TNB Night Owl – Jack Knight

Airmail pilot's goggles.
Airmail pilot's goggles. Smithsonian National Postal Museum.

James Herbert Brockett was born in Kansas, 1893, and raised in Omaha, Nebraska, by adoptive parents, the Knights, who called him Jack. He was a skinny boy who remained very thin and slight as an adult. Upon coming of age he joined the US Army, where he became a Military Aviator, Aviation Section, Signal Corps, and served as a pilot instructor during the First World War. Lieutenant Knight was discharged from the Army in 1919, afterwhich he found work as an airmail pilot.

Airmail service was in its infancy. The Post Office Department (an earlier name for the USPS) was very interested in developing faster cross-country transport of letters and had begun experimenting with delivery of mail by aeroplane in 1911. Railroads had carried mail all across the country for decades, but it took several days for mail to reach its destination by train.

At that time there was very little aviation infrastructure. Other than an unreliable compass in the aircraft cockpit and auto club road maps, pilots had no navigation aids. They relied on spotting landmarks and other visual cues on the ground such as bodies of water, a technique called ‘dead reckoning’. There were very few airfields, mostly found only in larger cities. There were no such things as landing lights, either at the airfield or on the airplane. Not even the rudimentary instrument panels were lit. Flying at night or in bad weather, then, was out of the question.

The first transcontinental air route (PDF 1.59MB), from New York to San Francisco was initiated in 1920. Because aircraft were necessarily limited to daylight hours (and good weather) trains still carried the mail when planes were grounded. For example: a plane would carry the mail during the day on the first leg from New York to Cleveland; Evening came and the mail was transferred to rail; Overnight a train carried the mail from Cleveland to Chicago where it was transferred to a fresh waiting plane and pilot, who took off early in the morning headed for Omaha, and so on. By using air service, the Post Office Department was able to shorten the time it took to move mail from San Francisco to New York (or vice versa) by 22 hours, unless the weather was bad.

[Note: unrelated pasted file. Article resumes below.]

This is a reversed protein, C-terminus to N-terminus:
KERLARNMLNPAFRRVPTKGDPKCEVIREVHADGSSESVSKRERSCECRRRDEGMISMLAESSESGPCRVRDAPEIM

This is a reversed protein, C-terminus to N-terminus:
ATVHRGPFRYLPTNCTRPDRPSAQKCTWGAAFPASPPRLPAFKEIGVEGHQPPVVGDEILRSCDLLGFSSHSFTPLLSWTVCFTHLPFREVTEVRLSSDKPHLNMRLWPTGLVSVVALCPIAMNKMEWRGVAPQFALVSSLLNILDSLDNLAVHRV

Unfortunately, weather reporting and forecasting was not anywhere near as good then as it is now. Airmail pilots who encountered bad weather could not see the ground and became lost, at best, or crashed. A number of pilots had been killed in this way, and expensive aircraft had been destroyed. Congress was not happy, and were debating whether to even continue funding the service.

The Post Office Department decided that a demonstration of airmail’s potential was needed. No trains would be involved. Aircraft would fly the mail from one station to the next, where a fresh pilot and plane would take the mail on the next leg, Pony Express style. Winter was the worst time of year to attempt a nightime transcontinental airmail relay, but congress was poised to axe the service. None of the pilots had much, if any, nighttime flying experience. Plus, they flew open-cockpit aircraft which were even colder on a winter night than during a winter day, if you can imagine. The service threw a Hail Mary.

On the morning of February 22, 1921, two aircraft left New York, bound for San Francisco. Two more aircraft departed San Francisco, bound for New York. One westbound plane iced up and was forced down in Pennsylvania. An eastbound plane crashed outside of Elko, Nevada, killing the pilot. Another westbound plane reached Chicago but could go no further due to a snowstorm.